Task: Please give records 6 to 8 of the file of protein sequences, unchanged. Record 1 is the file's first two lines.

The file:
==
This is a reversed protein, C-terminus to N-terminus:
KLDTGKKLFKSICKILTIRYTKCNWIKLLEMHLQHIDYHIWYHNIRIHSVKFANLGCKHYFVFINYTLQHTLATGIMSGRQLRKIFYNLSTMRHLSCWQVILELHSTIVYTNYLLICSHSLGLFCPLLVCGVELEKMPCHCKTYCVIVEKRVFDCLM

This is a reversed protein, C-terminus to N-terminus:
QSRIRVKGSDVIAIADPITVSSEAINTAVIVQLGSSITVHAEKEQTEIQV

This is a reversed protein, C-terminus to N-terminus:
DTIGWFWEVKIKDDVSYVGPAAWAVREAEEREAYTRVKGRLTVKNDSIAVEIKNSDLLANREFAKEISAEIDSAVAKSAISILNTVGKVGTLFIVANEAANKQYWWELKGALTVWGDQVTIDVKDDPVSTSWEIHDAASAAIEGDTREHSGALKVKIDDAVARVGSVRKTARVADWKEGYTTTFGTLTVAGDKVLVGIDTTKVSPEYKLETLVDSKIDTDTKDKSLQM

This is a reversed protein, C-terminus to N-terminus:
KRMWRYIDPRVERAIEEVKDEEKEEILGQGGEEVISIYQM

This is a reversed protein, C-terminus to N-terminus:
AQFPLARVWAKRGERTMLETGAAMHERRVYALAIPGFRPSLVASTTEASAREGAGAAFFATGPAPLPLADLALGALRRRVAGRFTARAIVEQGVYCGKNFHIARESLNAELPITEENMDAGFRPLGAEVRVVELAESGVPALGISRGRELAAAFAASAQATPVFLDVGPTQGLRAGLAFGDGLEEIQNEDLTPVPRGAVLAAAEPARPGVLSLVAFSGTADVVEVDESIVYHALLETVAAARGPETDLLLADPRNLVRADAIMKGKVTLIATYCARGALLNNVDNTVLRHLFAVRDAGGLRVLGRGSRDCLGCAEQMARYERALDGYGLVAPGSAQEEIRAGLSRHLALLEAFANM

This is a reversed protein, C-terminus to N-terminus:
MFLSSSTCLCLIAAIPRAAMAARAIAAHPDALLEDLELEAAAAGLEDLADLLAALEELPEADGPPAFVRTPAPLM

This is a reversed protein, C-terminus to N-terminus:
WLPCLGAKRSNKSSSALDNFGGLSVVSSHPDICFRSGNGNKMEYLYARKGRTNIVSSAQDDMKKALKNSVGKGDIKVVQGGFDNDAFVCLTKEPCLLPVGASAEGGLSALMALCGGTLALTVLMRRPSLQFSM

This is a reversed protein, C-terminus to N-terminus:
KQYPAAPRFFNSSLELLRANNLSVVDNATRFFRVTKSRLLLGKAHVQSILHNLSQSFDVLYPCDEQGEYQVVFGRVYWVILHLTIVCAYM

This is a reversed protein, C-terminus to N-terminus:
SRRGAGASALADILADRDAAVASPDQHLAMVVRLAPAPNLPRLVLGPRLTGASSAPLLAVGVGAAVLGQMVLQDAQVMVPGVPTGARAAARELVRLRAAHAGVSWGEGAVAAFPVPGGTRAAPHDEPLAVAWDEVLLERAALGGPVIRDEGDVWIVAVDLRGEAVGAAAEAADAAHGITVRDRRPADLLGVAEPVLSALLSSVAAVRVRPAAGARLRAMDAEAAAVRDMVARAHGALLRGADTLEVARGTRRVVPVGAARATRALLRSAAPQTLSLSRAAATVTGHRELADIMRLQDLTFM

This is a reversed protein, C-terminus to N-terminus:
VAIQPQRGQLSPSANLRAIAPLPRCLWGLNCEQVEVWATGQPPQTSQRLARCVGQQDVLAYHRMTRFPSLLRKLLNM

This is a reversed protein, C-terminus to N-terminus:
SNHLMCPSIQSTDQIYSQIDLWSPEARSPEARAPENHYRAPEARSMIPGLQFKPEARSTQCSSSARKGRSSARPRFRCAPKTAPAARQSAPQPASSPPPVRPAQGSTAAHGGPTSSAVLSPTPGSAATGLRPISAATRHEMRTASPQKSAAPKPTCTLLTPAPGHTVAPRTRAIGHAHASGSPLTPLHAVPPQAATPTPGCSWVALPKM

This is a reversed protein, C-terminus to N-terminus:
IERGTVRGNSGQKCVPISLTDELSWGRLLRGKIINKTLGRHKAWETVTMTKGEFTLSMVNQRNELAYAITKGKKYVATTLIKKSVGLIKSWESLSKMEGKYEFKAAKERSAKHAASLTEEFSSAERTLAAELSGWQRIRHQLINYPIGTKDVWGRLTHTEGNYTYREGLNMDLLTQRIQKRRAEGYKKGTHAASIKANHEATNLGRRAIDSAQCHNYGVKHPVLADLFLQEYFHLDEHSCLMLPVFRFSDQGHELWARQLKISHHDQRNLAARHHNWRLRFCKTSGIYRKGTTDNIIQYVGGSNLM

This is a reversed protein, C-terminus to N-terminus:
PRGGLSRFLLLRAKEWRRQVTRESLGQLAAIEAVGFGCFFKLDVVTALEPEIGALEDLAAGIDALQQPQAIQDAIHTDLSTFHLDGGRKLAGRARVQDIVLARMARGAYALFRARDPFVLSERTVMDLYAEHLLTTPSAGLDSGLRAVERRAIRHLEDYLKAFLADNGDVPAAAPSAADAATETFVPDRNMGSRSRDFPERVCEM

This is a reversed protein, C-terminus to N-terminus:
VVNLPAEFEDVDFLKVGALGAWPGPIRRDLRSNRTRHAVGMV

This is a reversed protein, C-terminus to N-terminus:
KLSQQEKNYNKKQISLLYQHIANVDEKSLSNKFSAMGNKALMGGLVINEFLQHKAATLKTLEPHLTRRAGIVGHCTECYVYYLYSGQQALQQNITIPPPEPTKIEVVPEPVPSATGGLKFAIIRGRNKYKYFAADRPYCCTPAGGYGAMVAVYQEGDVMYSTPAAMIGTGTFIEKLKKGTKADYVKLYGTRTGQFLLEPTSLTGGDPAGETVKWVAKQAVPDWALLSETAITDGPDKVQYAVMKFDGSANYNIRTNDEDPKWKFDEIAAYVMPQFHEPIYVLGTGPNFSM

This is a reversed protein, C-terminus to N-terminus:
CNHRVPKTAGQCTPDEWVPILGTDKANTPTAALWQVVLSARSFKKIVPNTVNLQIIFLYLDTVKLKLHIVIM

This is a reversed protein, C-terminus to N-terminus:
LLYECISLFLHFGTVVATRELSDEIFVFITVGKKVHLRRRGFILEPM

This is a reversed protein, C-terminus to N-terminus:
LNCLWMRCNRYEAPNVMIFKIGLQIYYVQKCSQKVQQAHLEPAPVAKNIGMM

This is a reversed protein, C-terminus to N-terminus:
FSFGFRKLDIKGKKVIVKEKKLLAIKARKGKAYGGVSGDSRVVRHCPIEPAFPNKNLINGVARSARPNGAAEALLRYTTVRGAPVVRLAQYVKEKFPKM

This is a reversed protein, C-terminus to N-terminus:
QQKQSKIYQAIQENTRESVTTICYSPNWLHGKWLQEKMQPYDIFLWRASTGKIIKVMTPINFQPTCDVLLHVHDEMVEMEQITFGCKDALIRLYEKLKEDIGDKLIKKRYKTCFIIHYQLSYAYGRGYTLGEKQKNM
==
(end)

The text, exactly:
This is a reversed protein, C-terminus to N-terminus:
MFLSSSTCLCLIAAIPRAAMAARAIAAHPDALLEDLELEAAAAGLEDLADLLAALEELPEADGPPAFVRTPAPLM

This is a reversed protein, C-terminus to N-terminus:
WLPCLGAKRSNKSSSALDNFGGLSVVSSHPDICFRSGNGNKMEYLYARKGRTNIVSSAQDDMKKALKNSVGKGDIKVVQGGFDNDAFVCLTKEPCLLPVGASAEGGLSALMALCGGTLALTVLMRRPSLQFSM

This is a reversed protein, C-terminus to N-terminus:
KQYPAAPRFFNSSLELLRANNLSVVDNATRFFRVTKSRLLLGKAHVQSILHNLSQSFDVLYPCDEQGEYQVVFGRVYWVILHLTIVCAYM